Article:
Category: Recruitment Agencies

Phaidon International has been acquired by Quilvest Private Equity, the private equity arm of the Quilvest group. Financial terms of the transaction have not been disclosed.

Phaidon International operates globally across offices in 10 locations including London, Zurich, New York, San Francisco, Hong Kong and Singapore. Founded in 2004 and headquartered in London, Phaidon has grown organically since its inception to over 500 employees and through its portfolio brands, DSJ Global, EPM Scientific, Glocomms, LVI Associates and Selby Jennings, identifies talent to place in the science, technology, engineering and mathematics (STEM) sectors.

Quilvest’s investment will continue the development of Phaidon International. Under its new ownership, Phaidon will remain focused on expanding its five brands into existing office locations, while maintaining its high standards of delivering hard-to-find talent and building long-term partnerships.

Harry Youtan, CEO of Phaidon International, said, “I’m very excited to be partnering with Quilvest for the next chapter of the Phaidon business. Quilvest stood out because of its international relationships and reach, as well as the quality of its team. I have no doubt that they will help us to fulfil our vision of becoming the go-to partner of choice for STEM partners worldwide. I would also like to pay tribute to our founder, Adam Buck, who will be stepping back from Phaidon following the transaction. Adam has been instrumental in building Phaidon into the successful business it is today.”

Jay Takefman, partner at Quilvest Private Equity, commented, “We are delighted to announce our investment in Phaidon International. We see Phaidon as a unique player in a highly attractive, fast-growing sector. We are excited to partner with CEO Harry Youtan and his impressive management team to continue building on the progress that they have made to date. Over the coming years, we intend to further support the company’s growth, both in existing and new markets internationally and across its portfolio of renowned brands whilst staying true to its values-based, meritocratic culture.”

Adam Buck, founder of Phaidon International, added, “I am proud of what we have achieved with Phaidon over the last 14 years. I wish Harry and team all the very best in the future, and look forward to hearing about their successes moving forward with Quilvest Private Equity as their partner.”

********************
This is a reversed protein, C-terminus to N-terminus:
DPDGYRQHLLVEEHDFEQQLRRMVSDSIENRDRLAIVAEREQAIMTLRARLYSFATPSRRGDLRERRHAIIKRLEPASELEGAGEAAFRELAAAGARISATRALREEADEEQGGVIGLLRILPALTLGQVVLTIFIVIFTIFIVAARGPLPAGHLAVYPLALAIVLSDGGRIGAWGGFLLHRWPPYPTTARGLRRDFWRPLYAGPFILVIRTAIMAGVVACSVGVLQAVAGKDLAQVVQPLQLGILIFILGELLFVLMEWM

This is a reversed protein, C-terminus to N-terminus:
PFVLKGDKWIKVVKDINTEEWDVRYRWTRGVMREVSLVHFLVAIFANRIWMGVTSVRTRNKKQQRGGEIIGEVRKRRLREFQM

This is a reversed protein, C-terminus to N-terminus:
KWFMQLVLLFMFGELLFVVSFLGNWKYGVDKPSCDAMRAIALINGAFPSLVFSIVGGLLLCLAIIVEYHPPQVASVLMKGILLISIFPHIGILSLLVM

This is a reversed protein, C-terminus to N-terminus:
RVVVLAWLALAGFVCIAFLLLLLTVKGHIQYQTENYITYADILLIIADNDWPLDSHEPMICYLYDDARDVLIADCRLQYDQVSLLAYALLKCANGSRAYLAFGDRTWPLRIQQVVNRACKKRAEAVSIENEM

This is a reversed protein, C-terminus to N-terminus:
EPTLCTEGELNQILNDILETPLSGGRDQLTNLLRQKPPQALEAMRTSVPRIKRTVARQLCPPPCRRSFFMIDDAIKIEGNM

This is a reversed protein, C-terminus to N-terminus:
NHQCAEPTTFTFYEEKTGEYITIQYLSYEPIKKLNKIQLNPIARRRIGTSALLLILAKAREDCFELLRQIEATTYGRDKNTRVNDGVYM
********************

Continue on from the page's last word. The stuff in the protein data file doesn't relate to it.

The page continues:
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Tiger Recruitment has appointed Roxie Hanlon as head of its temporary division in the City office.

Hanlon is covering maternity leave for Kat Martyn, director and head of the City office. She heads up the team which matches candidates with business support roles; her clients include FTSE 100, global blue-chip and finance companies.

Emily Jacobs is the latest addition to the firm’s marketing team. As content editor, she creates digital and print content aimed at Tiger’s employees, clients and candidates.

This recruitment drive comes alongside Tiger’s recent announcement about the appointment of Amy Butler as Head of Middle East and North Africa (MENA), who is developing the agency’s business in Dubai and across the region.

David Morel, CEO and founder, commented, “At the end of 2017, Tiger reported a 68% rise in company revenue. As a result of our swift growth, we are delighted to welcome our fantastic new team members on board, who are building on Tiger’s existing success in placing the best support candidates with clients across London, regional UK and abroad.

“Each recruitment consultant brings a fresh approach to the business, while our administrative staff ensure that our day-to-day operations run smoothly and efficiently.”

Pictured: Additions to the Tiger Recruitment team

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PMP Recruitment, part of Cordant Group, has developed and launched a web application that allows candidates to register with the company from home. Cordant Connect will also dramatically cut the time it takes for candidates to go through the on-boarding process within the PMP operation by up to 90%.

Up until now, job seekers wishing to register with the agency have visited one of PMP’s 20 branches across the UK. Designed to increase convenience and accessibility, Cordant Connect speeds up the registration process for candidates seeking work placements, whilst also allowing PMP’s in-branch teams more time to focus on the candidate experience and match job seekers with most suitable employment opportunities, especially in the lead-up to the busy peak season.